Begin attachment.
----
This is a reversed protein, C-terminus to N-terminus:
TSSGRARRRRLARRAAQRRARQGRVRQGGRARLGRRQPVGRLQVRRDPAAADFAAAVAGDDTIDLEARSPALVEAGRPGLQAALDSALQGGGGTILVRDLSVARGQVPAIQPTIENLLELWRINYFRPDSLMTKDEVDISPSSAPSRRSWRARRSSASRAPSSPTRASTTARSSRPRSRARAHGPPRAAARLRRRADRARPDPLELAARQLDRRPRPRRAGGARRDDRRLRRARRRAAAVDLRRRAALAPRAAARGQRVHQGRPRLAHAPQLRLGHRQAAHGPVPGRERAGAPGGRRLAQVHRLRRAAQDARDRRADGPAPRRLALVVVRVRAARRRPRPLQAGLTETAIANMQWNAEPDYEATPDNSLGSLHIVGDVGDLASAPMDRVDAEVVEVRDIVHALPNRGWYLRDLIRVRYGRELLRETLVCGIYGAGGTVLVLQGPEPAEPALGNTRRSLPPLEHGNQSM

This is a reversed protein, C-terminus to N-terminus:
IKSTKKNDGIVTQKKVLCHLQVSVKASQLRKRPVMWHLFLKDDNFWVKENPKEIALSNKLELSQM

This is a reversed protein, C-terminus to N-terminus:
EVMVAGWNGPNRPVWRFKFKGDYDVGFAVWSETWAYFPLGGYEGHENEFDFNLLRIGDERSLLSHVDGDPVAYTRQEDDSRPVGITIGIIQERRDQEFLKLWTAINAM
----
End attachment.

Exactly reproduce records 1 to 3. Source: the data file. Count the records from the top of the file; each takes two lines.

This is a reversed protein, C-terminus to N-terminus:
TSSGRARRRRLARRAAQRRARQGRVRQGGRARLGRRQPVGRLQVRRDPAAADFAAAVAGDDTIDLEARSPALVEAGRPGLQAALDSALQGGGGTILVRDLSVARGQVPAIQPTIENLLELWRINYFRPDSLMTKDEVDISPSSAPSRRSWRARRSSASRAPSSPTRASTTARSSRPRSRARAHGPPRAAARLRRRADRARPDPLELAARQLDRRPRPRRAGGARRDDRRLRRARRRAAAVDLRRRAALAPRAAARGQRVHQGRPRLAHAPQLRLGHRQAAHGPVPGRERAGAPGGRRLAQVHRLRRAAQDARDRRADGPAPRRLALVVVRVRAARRRPRPLQAGLTETAIANMQWNAEPDYEATPDNSLGSLHIVGDVGDLASAPMDRVDAEVVEVRDIVHALPNRGWYLRDLIRVRYGRELLRETLVCGIYGAGGTVLVLQGPEPAEPALGNTRRSLPPLEHGNQSM

This is a reversed protein, C-terminus to N-terminus:
IKSTKKNDGIVTQKKVLCHLQVSVKASQLRKRPVMWHLFLKDDNFWVKENPKEIALSNKLELSQM

This is a reversed protein, C-terminus to N-terminus:
EVMVAGWNGPNRPVWRFKFKGDYDVGFAVWSETWAYFPLGGYEGHENEFDFNLLRIGDERSLLSHVDGDPVAYTRQEDDSRPVGITIGIIQERRDQEFLKLWTAINAM